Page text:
The CS recommendations promise proximately to equip educators across Iowa for the fourth basic competency alongside reading, writing and arithmetic. Ultimately, the next generation of Iowans will have the tools they need to thrive in a technology-perfused future. The Iowa Department of Education Computer Science recommendations are to be presented to the State Board of Education in early November and will be available publicly shortly thereafter.
School + Business STEM Partnerships Reach 37  

A gathering of innovative school leaders from across Iowa took place last year - eighteen STEM BEST® partners assembled at Waukee APEX to strategize and chart a course to the future.

What began as a hunt for innovative excellence that routed through Kansas City's CAPS (Center for Advanced Professional Studies) and Brooklyn, New York's P-TECH (Pathways in Technology Early College High School) in 2013 has become a bona fide movement custom-fitted to Iowa: STEM BEST ® (Businesses Engaging Students and Teachers).

The STEM Council launched the request for proposals in 2014 that asked three key things of applicants: (1) co-mingle educators and employers to design meaningful curriculum and projects (with appropriate professional development); (2) conduct collaborative learning in authentic physical spaces; and (3) match the Council's $25,000 investment.

Five programs, all that applied, were awarded in 2014-15, bringing a total of $773,000 in cost sharing. Three more of eight applicants were awarded in 2015-16, bringing $630,000 in cost share. In 2016-17 ten more programs, some funded by private sector investors, were awarded (of 14 applicants) contributing $566,000 in cost sharing. For 2017-18 thanks to expanded Council financial support alongside generous contributors, nineteen new or expanded STEM BEST® friends are up and running (of 31 applicants). They bring to the table 163 total employer partners and commit over $2 million in cost share. They will be doing things like bringing local business projects and career awareness to students in Alburnett's "Pirate Collaborative" and launching a middle school Gateways to Technology and a high school pre-apprenticeship program in construction in Atlantic. High school seniors in Chariton will get work-based learning alongside 9 business partners, and Newton students will work at The Incubator on business-provided projects. Middle schoolers at North Iowa will work on app design, smart homes and other technologies alongside business partner Next Generation Technology.

More about these and all 19 new programs may be found here. The operations team is grateful to many partners who helped to promote the application, including the Iowa Association of School Boards, the Iowa State Education Association, the School Administrators of Iowa, as well as Regional STEM Advisory Board members and STEM Council members.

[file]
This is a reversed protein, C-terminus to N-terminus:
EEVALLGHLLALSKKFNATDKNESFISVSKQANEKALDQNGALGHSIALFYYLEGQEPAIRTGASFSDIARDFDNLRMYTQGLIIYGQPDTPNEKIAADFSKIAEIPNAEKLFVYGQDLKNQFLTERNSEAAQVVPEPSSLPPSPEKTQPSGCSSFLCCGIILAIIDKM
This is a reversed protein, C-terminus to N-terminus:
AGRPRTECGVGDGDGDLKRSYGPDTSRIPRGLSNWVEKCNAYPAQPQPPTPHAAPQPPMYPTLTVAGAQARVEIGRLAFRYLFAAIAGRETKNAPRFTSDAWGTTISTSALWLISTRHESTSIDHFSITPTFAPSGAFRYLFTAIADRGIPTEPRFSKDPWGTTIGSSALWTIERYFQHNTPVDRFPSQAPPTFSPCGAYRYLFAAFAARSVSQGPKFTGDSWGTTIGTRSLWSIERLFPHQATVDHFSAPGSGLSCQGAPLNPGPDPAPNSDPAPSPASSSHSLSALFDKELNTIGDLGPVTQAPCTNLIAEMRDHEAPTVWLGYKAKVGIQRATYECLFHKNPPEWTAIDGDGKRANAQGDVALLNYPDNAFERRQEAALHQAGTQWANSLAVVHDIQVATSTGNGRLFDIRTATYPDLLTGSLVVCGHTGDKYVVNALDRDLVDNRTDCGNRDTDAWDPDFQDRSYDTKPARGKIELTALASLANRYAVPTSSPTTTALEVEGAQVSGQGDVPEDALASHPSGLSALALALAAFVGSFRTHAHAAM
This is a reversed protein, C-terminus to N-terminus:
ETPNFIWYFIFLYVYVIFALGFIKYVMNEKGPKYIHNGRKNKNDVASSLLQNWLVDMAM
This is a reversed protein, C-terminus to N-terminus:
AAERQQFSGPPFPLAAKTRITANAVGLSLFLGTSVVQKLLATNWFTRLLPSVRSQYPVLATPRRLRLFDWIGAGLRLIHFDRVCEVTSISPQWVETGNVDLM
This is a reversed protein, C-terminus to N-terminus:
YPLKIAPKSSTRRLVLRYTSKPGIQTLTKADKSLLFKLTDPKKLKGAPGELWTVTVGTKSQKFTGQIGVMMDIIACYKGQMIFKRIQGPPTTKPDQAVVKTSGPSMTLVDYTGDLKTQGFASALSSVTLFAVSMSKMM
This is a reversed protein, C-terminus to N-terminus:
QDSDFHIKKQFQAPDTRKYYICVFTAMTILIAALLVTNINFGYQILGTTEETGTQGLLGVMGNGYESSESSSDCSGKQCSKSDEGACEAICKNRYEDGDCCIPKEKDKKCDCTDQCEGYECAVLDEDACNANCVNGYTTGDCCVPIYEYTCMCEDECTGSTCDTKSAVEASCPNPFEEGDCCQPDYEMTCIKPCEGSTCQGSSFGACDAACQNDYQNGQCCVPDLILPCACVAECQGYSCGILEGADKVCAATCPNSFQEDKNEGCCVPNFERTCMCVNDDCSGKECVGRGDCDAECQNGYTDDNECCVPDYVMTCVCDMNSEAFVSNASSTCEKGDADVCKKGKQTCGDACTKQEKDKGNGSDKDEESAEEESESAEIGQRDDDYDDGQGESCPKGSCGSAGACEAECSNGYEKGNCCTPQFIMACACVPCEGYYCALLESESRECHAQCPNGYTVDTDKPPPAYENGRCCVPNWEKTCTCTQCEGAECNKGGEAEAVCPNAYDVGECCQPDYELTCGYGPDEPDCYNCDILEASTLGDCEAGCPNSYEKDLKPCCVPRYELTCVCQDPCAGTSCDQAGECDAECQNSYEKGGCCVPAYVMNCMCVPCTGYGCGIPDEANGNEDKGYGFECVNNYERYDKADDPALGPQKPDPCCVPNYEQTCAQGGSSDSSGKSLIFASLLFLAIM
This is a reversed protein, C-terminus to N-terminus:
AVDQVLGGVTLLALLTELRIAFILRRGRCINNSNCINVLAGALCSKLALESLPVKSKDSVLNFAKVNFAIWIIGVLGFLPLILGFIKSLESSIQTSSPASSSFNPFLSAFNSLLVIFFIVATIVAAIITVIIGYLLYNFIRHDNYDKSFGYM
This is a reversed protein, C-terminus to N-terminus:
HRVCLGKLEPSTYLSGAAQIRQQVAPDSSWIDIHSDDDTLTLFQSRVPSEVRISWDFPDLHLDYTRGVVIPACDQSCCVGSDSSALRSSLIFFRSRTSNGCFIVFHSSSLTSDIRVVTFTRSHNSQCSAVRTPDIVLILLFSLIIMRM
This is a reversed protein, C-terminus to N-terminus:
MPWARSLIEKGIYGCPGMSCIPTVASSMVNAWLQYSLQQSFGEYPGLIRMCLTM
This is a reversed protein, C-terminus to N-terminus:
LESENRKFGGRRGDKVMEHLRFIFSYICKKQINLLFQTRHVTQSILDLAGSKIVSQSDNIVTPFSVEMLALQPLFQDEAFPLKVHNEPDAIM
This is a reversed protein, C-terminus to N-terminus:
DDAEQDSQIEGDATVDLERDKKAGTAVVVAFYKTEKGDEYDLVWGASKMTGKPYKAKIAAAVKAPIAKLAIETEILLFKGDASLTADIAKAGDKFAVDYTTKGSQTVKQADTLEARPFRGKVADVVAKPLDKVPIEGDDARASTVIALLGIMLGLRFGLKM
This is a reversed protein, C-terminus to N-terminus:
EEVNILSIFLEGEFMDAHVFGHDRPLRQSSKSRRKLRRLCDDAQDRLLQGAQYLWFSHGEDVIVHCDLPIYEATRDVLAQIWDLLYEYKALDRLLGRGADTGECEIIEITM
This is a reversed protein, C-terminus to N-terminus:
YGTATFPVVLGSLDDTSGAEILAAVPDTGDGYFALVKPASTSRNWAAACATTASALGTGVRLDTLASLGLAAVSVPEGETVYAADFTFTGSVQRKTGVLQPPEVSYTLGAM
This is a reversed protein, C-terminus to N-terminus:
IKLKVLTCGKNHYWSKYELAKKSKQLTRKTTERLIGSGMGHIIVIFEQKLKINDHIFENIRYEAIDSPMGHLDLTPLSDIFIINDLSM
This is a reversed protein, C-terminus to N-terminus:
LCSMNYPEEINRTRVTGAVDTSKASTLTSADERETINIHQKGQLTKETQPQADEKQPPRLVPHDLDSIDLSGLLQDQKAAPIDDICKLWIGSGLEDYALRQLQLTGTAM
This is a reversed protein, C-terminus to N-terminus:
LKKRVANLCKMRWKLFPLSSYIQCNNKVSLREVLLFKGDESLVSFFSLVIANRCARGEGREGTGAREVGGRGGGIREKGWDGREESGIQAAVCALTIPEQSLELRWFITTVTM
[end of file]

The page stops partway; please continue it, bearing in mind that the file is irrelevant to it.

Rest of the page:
Governor's STEM Advisory Council
Charts Course Ahead

Governor Reynolds delivered opening remarks at the Governor's STEM Advisory Council meeting at Camp Dodge on October 2, hosted by Major General Timothy Orr, Adjutant General of the Iowa National Guard and STEM Council member.

In the throes of the largest single-unit overseas deployment since 2010 -- the 248th Aviation Support Battalion to Afghanistan and elsewhere, as well as deploying units to hurricane relief -- leaders at Camp Dodge executed another mission flawlessly: hosting the Governor's STEM Advisory Council on October 2.

The meeting was preceded by the Governor's press conference on the premises, featuring the release of the Council's 2016-17 evaluation report. Sixty-five leaders from across industry, education, nonprofit and policy represented the Governor's STEM Advisory Council and affiliates at the meeting.

Matters taken up ranged from   Regional Hubs renewal status, to annual evaluation results, to STEM Teacher Externships, to National Guard STEM programs, to strategic discussion on Council priorities for the year ahead. Members and associates brainstormed areas of most pressing prioritization and came forth with these nine to guide operations in the coming year (in order of most to least frequently cited):
  1. Messaging to students - excitement and opportunity of STEM, including Trades path
  2. Diversity and equity of opportunity in STEM
  3. Sustain and infuse STEM into existent structures through Future Ready Iowa, through the Department of Education and Iowa Core, through engagement of SEA, IASB, ISEA, PTA, etc.
  4. Business engagement (e.g., by growing STEM teacher externships, education-business networks, etc.)
  5. More informal/nonformal engagement
  6. Early childhood education through post-secondary - systemic
  7. More data points to drive decision-making
  8. Involve parents; message to parents
  9. Involve higher education beyond teacher preparation
The 2018 assessment report for STEM will include metrics on these priorities, especially the top three. The next meeting of the Governor's STEM Advisory Council is scheduled for April 5, 2018.